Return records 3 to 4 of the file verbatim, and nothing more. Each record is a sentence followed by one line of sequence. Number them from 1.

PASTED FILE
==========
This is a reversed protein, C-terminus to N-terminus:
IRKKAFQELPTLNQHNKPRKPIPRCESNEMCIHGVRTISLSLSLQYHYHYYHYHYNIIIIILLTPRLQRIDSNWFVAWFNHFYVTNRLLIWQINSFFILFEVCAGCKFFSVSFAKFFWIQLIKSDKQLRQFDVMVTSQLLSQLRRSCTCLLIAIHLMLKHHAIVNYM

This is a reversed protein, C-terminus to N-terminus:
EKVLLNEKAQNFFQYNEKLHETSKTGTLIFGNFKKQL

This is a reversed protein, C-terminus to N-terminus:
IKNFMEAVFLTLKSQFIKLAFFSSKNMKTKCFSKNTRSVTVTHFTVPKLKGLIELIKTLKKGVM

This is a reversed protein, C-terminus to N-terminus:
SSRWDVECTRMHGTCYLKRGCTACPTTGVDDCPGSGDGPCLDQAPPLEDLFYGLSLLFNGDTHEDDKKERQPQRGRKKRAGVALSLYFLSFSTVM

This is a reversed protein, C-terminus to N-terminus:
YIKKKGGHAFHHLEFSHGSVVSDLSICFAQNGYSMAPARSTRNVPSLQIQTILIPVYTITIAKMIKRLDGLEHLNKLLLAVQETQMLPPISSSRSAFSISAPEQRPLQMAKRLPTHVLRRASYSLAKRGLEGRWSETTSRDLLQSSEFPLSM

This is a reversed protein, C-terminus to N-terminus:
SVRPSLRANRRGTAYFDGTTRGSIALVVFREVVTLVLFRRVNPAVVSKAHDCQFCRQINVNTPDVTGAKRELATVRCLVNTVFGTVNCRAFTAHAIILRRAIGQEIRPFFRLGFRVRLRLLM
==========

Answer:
This is a reversed protein, C-terminus to N-terminus:
IKNFMEAVFLTLKSQFIKLAFFSSKNMKTKCFSKNTRSVTVTHFTVPKLKGLIELIKTLKKGVM

This is a reversed protein, C-terminus to N-terminus:
SSRWDVECTRMHGTCYLKRGCTACPTTGVDDCPGSGDGPCLDQAPPLEDLFYGLSLLFNGDTHEDDKKERQPQRGRKKRAGVALSLYFLSFSTVM